The World Economic Forum ranks cybersecurity threats as one of the major risks to our geopolitical organisation. As the risks increase year on year, it is becoming urgent to guarantee the protection of sensitive data, from proprietary network infrastructures to Cloud access providers. Pierrick Conord, Head of Cloud Security at Sopra Steria France, looks at the best practices to adopt to secure information systems.
The major challenges of cybersecurity today are essentially based on the notion of risks embedded in digital assets. There are more and more attack strategies and methodologies for recovering information in order to sell it on the deep web or to destabilise
organisations. All organisations now, from the smallest to the largest, like Canon recently, are becoming victims of ransomware, with their data held hostage.
Managing compliance and risk in the cloud
The ecosystem of Cloud infrastructures is vast and complex for users to master, and it is imperative to learn about the legislation in force. For example, the providers of the G-suite, Azure and AWS Clouds, namely Google, Microsoft and Amazon, are subject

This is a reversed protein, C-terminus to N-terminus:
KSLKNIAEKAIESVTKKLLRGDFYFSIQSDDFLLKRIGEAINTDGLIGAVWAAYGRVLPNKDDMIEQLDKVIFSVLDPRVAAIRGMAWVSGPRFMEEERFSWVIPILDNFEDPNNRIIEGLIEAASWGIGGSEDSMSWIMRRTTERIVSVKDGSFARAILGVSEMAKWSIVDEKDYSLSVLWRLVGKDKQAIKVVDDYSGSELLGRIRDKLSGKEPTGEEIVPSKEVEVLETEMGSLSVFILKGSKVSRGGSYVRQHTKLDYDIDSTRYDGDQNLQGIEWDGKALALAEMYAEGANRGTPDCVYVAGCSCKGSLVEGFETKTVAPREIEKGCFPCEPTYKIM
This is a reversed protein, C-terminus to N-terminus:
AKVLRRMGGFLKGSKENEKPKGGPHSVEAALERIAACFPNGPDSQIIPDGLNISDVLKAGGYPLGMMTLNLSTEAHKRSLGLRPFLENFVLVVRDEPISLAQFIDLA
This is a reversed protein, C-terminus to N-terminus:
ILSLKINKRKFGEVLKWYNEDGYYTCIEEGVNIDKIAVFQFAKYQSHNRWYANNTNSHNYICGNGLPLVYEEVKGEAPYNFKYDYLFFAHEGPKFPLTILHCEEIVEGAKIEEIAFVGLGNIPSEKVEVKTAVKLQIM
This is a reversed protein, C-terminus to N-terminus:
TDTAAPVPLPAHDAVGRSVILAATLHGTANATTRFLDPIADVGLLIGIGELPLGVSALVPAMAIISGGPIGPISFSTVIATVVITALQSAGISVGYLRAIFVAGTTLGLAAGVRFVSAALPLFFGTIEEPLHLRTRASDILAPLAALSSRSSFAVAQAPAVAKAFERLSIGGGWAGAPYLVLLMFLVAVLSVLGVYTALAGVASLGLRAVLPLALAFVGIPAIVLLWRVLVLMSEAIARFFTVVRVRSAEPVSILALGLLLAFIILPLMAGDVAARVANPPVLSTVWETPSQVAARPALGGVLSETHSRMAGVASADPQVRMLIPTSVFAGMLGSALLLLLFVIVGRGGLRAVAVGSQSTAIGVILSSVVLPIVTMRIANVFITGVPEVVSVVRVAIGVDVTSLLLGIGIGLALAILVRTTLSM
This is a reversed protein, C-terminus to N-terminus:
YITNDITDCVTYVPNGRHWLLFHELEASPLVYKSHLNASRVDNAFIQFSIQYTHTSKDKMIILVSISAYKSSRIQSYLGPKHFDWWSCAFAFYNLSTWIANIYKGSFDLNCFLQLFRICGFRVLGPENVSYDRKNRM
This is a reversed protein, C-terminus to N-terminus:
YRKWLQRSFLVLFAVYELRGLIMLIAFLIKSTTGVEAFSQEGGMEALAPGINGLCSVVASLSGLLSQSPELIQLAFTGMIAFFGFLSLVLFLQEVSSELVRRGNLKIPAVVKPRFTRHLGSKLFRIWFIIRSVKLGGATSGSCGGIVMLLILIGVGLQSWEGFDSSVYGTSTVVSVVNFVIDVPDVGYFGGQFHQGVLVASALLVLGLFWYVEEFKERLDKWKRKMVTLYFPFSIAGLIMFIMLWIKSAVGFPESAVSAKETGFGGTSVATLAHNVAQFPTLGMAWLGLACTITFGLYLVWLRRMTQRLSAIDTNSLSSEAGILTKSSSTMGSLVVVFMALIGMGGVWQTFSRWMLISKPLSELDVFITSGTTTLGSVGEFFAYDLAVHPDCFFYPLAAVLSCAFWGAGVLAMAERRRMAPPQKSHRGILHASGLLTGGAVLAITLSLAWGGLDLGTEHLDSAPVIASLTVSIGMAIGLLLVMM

to US laws and in particular to the Cloud Act, which allows the US justice system to consult all data on servers domiciled in the United States. "I would also like to remind you that it is not the Cloud provider that must deliver the information but
the company that owns the data. We therefore advise our clients to encrypt their data and control access. Regulatory compliance is thus a major lever for Cloud security strategies.
The Cloud Security Alliance lists the main risks to the Cloud as data leakage, infrastructure configuration issues, insecure architectures, and access management issues.